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Increase in Ransomware and Cyberattacks Linked to Fall in Price of Health Data

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The value of health records on the black market dropped substantially in 2016. A set of health records is now reportedly attracting a price of between $1.50 and $10, according to a recent report from TrapX. Back in 2012, the value of a complete set of health records was around $50 to $60.

The fall in price is easy to explain. Last year saw more than 113 million healthcare records breached, according to figures from the Department of Health and Human Services’ Office for Civil Rights. The vast majority of those records are in the hands of cybercriminals. Supply is now outstripping demand and just like any commodity, that results in a dramatic fall in prices.

Stealing medical records is now much less profitable which means cybercriminals have to recoup their losses from somewhere. That does not mean the healthcare industry is likely to be attacked less. Instead the fall in price is likely to lead to even more attacks. In order to make the same level of profit, more records need to be stolen and sold on.

The fall in the price of healthcare records has also prompted cybercriminals to change their tactics and look for new ways to make money. Many have opted for ransomware. Ransomware offers cybercriminals a quick and easy source of cash. Ransom payments are typically paid within 7 days of the malicious software being installed on healthcare networks. It is also relatively easy to bypass healthcare organizations’ defenses to install ransomware. Given the quick source of cash, the ease of attacks, and the high likelihood of payment, it is no surprise that ransomware has proven so popular.

It is difficult to calculate exactly how many healthcare organizations have been attacked with ransomware in 2016, as not all incidents are reported. However, hacking incidents affecting more than 500 individuals are.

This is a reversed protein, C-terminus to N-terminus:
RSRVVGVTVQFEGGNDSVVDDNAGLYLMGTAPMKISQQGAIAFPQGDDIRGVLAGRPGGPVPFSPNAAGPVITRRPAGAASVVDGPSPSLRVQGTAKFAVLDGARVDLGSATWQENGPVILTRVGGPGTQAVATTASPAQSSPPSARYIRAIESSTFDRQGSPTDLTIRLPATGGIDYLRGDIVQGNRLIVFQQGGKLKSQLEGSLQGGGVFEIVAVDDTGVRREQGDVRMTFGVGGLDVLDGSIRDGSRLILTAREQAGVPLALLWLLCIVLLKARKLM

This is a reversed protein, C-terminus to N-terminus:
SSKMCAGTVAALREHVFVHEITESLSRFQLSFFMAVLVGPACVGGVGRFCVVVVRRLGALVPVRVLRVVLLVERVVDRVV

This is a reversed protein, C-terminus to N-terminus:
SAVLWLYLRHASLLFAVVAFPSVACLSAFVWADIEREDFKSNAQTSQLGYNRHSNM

TrapX calculated that major healthcare data breaches increased by 63% in 2016 (January 1 to December 12, 2016) compared to 2015. TrapX classed any breach of more than 500 records as ‘major’ and only included hacking incidents. In 2015, 57 major healthcare data breaches were reported to the Office for Civil Rights, whereas in 2016 there have been 90 reported breaches and the year is not over yet.

Since healthcare organizations have 60 days from the date of discovery of a breach to issue a report to OCR, the final figures for 2016 will not be known until March 1, 2017. The end of year total is certain to be considerably higher than 90 breaches.

The healthcare industry has responded to the rise in attacks by committing more funds to cybersecurity defenses. Employees are being trained on security best practices and overall awareness of security risks such as phishing has increased. Even so, many healthcare organizations are still falling victim to ransomware attacks and hacking incidents continue to rise.

TrapX, along with many security experts, predicts the use of ransomware will continue and attacks on healthcare organizations will increase in 2017. Hacking incidents are also likely to rise, with TrapX predicting attacks on medical devices will significantly increase in 2017.

2017, it would seem, is set to be yet another difficult year for the healthcare industry.

Author: HIPAA Journal

HIPAA Journal provides the most comprehensive coverage of HIPAA news anywhere online, in addition to independent advice about HIPAA compliance and the best practices to adopt to avoid data breaches, HIPAA violations and regulatory fines.

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